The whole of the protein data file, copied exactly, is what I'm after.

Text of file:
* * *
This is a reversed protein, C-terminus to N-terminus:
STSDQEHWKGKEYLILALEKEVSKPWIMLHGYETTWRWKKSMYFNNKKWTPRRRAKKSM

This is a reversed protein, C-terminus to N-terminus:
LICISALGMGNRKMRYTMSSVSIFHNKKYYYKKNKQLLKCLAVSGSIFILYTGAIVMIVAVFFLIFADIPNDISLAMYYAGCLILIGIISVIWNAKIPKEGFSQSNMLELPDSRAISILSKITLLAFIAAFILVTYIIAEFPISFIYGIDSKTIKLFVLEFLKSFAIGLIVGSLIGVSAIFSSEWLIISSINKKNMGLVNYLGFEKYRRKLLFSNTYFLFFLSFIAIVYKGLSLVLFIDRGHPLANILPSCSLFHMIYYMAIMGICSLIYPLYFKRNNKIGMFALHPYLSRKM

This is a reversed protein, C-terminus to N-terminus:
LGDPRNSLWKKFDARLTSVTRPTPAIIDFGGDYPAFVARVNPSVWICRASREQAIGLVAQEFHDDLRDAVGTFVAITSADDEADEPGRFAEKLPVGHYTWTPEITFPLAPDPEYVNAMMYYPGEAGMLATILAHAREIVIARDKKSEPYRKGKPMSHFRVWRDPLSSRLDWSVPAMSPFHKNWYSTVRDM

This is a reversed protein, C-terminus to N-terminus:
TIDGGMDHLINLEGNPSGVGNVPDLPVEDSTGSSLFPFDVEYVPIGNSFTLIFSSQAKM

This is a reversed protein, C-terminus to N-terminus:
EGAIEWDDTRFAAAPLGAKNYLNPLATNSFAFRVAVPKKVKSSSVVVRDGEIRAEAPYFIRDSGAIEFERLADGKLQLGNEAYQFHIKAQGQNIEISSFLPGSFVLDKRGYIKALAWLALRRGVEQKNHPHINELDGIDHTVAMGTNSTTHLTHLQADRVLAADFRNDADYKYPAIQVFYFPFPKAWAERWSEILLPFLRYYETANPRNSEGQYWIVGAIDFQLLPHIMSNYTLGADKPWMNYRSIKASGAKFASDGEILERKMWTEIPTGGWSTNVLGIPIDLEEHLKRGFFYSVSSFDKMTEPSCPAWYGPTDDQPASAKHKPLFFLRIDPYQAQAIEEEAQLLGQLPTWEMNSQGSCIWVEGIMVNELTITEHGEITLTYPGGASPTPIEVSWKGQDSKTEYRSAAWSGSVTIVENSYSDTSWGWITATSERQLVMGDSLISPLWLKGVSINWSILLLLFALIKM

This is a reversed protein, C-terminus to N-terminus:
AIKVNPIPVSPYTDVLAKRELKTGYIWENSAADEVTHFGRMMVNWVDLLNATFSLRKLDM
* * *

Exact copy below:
This is a reversed protein, C-terminus to N-terminus:
STSDQEHWKGKEYLILALEKEVSKPWIMLHGYETTWRWKKSMYFNNKKWTPRRRAKKSM

This is a reversed protein, C-terminus to N-terminus:
LICISALGMGNRKMRYTMSSVSIFHNKKYYYKKNKQLLKCLAVSGSIFILYTGAIVMIVAVFFLIFADIPNDISLAMYYAGCLILIGIISVIWNAKIPKEGFSQSNMLELPDSRAISILSKITLLAFIAAFILVTYIIAEFPISFIYGIDSKTIKLFVLEFLKSFAIGLIVGSLIGVSAIFSSEWLIISSINKKNMGLVNYLGFEKYRRKLLFSNTYFLFFLSFIAIVYKGLSLVLFIDRGHPLANILPSCSLFHMIYYMAIMGICSLIYPLYFKRNNKIGMFALHPYLSRKM

This is a reversed protein, C-terminus to N-terminus:
LGDPRNSLWKKFDARLTSVTRPTPAIIDFGGDYPAFVARVNPSVWICRASREQAIGLVAQEFHDDLRDAVGTFVAITSADDEADEPGRFAEKLPVGHYTWTPEITFPLAPDPEYVNAMMYYPGEAGMLATILAHAREIVIARDKKSEPYRKGKPMSHFRVWRDPLSSRLDWSVPAMSPFHKNWYSTVRDM

This is a reversed protein, C-terminus to N-terminus:
TIDGGMDHLINLEGNPSGVGNVPDLPVEDSTGSSLFPFDVEYVPIGNSFTLIFSSQAKM

This is a reversed protein, C-terminus to N-terminus:
EGAIEWDDTRFAAAPLGAKNYLNPLATNSFAFRVAVPKKVKSSSVVVRDGEIRAEAPYFIRDSGAIEFERLADGKLQLGNEAYQFHIKAQGQNIEISSFLPGSFVLDKRGYIKALAWLALRRGVEQKNHPHINELDGIDHTVAMGTNSTTHLTHLQADRVLAADFRNDADYKYPAIQVFYFPFPKAWAERWSEILLPFLRYYETANPRNSEGQYWIVGAIDFQLLPHIMSNYTLGADKPWMNYRSIKASGAKFASDGEILERKMWTEIPTGGWSTNVLGIPIDLEEHLKRGFFYSVSSFDKMTEPSCPAWYGPTDDQPASAKHKPLFFLRIDPYQAQAIEEEAQLLGQLPTWEMNSQGSCIWVEGIMVNELTITEHGEITLTYPGGASPTPIEVSWKGQDSKTEYRSAAWSGSVTIVENSYSDTSWGWITATSERQLVMGDSLISPLWLKGVSINWSILLLLFALIKM

This is a reversed protein, C-terminus to N-terminus:
AIKVNPIPVSPYTDVLAKRELKTGYIWENSAADEVTHFGRMMVNWVDLLNATFSLRKLDM